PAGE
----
Custom Values refer to a unit-centric storage array. Once a number is set to a unit’s custom values, the array becomes active and any value can be set again, read, modified, and used in any fashion. These numbers are of the Real type, and are limited to an array of 64 values for each unit. Essentially, the custom values are an equivalent to a Real that is stored at a special Unit scope.
Custom values represent a type of organized data that is different from arrays or records. By providing it pre-organized within a unit, you are saved from having to declare or manage an array. Combined with the proximity of this data to its source, this makes for a straightforward approach that supports quick calculations and data-tracking for complex entities like hero units.
Set Custom Value¶
Custom values are set using the action Set Unit Custom Value. You can find this during action creation under the ‘Unit’ Label, as shown below.
Get Custom Value¶
Custom values are extracted using the function Custom Value of Unit. You can find this during Real field filling under the ‘Function’ source.
Demoing Custom Values¶
Open the demo map provided with this article. Inside you’ll find a view of the Zerg hero Dehaka lining up some foes in a forest clearing.
Inside the Trigger Editor, you’ll find a set of triggers that will monitor and update a custom value belonging to Dehaka with a reading of the unit damage he’s dealt out. The triggers will then update this custom value to a text tag.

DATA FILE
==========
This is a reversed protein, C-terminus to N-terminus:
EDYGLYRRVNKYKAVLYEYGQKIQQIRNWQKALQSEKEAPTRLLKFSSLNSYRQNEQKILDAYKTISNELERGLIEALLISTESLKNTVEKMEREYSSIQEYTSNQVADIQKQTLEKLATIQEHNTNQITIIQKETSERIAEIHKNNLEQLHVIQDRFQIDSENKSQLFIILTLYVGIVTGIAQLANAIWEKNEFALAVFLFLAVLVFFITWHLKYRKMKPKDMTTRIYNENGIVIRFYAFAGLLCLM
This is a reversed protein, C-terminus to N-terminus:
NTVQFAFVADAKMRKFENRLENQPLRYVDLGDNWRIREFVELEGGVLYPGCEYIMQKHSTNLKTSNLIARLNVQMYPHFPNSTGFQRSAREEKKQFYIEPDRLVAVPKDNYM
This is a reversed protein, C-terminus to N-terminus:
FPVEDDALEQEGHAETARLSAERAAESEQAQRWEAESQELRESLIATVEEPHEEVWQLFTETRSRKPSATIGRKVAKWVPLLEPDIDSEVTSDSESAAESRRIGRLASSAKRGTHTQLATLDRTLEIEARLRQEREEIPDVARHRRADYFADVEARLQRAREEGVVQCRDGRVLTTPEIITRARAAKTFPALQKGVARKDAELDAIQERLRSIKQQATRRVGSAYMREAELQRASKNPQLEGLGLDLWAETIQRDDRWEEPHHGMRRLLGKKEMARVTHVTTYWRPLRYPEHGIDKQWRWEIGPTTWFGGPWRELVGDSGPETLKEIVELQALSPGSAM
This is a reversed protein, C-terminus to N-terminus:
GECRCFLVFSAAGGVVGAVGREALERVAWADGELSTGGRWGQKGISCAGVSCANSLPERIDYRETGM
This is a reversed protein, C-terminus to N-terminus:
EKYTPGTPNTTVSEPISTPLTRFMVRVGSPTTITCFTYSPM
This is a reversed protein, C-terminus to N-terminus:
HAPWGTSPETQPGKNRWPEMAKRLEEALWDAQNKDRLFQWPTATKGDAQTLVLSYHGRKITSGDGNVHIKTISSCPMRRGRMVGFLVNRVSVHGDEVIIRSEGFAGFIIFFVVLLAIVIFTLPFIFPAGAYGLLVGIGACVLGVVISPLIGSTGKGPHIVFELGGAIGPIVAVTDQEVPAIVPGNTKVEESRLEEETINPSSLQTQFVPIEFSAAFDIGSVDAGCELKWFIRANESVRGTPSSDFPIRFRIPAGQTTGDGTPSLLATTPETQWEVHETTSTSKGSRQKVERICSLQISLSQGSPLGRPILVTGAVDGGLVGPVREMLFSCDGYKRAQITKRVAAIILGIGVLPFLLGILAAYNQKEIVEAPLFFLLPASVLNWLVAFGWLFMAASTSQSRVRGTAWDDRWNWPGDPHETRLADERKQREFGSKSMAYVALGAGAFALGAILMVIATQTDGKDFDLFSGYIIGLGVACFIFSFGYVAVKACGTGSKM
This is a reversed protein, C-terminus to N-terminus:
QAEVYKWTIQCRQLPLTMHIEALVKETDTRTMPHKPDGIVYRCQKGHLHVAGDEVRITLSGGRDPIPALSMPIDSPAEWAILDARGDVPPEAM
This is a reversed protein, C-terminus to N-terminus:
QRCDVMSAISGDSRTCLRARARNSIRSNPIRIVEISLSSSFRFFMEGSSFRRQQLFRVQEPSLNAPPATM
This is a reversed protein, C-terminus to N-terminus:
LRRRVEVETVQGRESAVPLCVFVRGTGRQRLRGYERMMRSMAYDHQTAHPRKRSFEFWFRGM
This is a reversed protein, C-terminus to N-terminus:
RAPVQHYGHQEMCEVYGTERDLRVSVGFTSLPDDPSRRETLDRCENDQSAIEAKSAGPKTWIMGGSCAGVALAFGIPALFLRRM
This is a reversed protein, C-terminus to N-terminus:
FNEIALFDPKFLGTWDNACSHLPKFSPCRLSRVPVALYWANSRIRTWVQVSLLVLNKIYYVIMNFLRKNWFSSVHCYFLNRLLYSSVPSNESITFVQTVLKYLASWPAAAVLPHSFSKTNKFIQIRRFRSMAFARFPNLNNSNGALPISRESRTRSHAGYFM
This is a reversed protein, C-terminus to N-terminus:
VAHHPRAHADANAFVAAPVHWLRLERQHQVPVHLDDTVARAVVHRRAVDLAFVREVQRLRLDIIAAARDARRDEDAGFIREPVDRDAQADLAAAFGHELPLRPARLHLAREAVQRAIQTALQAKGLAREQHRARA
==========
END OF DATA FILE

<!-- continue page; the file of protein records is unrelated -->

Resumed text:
If you check the global variable scope, you’ll find an important tip for custom value use. Creating an index Integer constant for any custom values is a useful habit for creating a consistent handle for the specific custom value. Then, on every occasion that that value is dealt with, the index can be inserted to avoid dealing with the hard-coded custom value array indices. Below you can see the trigger handling the custom value text tag.
Here, a text tag has been neatly constructed and appended to Dehaka as a readout of his custom value. However, the key part of this exercise is found in the ‘Custom Value Readout Updater’ trigger, which you can see below.
This trigger runs an update after each instance of damage, then updates the custom value with the Set Custom Value action. Take note of the Integer index here of c_TotalDamageDealt; it operates as a quick handle. After each update to the custom value, the text tag readout is also reset. Together, these actions amount to a visualization of the internal custom value through a text tag. Understanding custom values as unit-centric data like this is helpful when drafting ways to use them. If you test the map out for yourself, you should get a result like the one shown below.
As a final note, custom values do not count as variables within the Trigger Debugger. That means that, when you’re debugging systems like this demo or any other custom value centric designs, it will usually be worthwhile to develop a custom debug UI.